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The Enduring Security Framework (ESF) - a public-private cross-sector working group led by  three US agencies; the National Security Agency (NSA), the Cybersecurity and Infrastructure Security Agency (CISA) and the Office of the Director of National Intelligence (ODNI) - has released guidance for developers for securing software supply chains.

The guidance paper is the first in a three part series addressing developers, vendors and software customers and outlines the key areas the ESF sees as in particular need of care, including the risks involved in using third party software. It also details methods recommended for minimising those risks by verifying third-party components, avoiding build chain exploits, and defining and managing secure product criteria.

The use of  third-party software - particularly binaries, or opaque files of pre-compiled code -  is identified as an area of high risk because the software involved may no longer be maintained and could have unpatched vulnerabilities, according to the guidance.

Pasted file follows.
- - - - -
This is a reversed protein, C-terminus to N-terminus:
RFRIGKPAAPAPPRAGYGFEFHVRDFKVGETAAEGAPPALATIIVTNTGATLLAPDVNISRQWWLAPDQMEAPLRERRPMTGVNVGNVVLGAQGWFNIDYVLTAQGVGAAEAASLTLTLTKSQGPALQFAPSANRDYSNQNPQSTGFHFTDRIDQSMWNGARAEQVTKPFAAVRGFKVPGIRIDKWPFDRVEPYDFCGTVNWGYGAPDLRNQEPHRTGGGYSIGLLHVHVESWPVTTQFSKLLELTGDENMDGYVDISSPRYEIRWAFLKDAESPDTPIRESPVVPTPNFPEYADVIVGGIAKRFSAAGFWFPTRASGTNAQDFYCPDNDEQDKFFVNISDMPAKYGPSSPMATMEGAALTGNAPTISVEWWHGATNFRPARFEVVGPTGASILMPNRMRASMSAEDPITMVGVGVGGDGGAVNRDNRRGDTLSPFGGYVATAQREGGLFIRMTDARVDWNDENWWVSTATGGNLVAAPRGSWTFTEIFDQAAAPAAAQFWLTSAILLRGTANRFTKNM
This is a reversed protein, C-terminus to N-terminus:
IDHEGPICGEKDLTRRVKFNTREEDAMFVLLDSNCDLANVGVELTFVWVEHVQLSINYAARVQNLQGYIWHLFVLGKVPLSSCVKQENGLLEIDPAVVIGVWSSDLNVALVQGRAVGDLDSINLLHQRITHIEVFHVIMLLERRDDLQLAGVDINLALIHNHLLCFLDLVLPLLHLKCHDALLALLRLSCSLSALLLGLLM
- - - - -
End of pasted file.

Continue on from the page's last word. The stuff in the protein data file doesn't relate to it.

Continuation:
The ESF advises mitigation measures including  binary scanning and software composition tools that can  detect intrusive files without access to the source code. A software bill of materials (SBOM) is recommended to simplify validation and identify the points of vulnerability when defects are discovered. A variety of SBOM specifications exist, the guidance points out, including NIST software identification tags.

Through the creation of a new security framework that it has titled  Supply Chain Levels for Software Artefacts’ (SLSA), the ESF sets out a common-language framework that it says can be used by all stakeholders in the software development lifecycle.

The SLSA specifies four levels of assurance for components across the chain, defined from details such as code environment isolation, build method (i.e. using a service like GitHub over building locally on a workstation), and bit-for-bit build reproducibility. While the version put forward by the ESF is preliminary, versions of the SLSA have been in use at Google since 2013.

Formed in the wake of the infamous hacking of SolarWinds Orion in 2020, the ESF is set to extend the guidance to cover software vendors and their customers.

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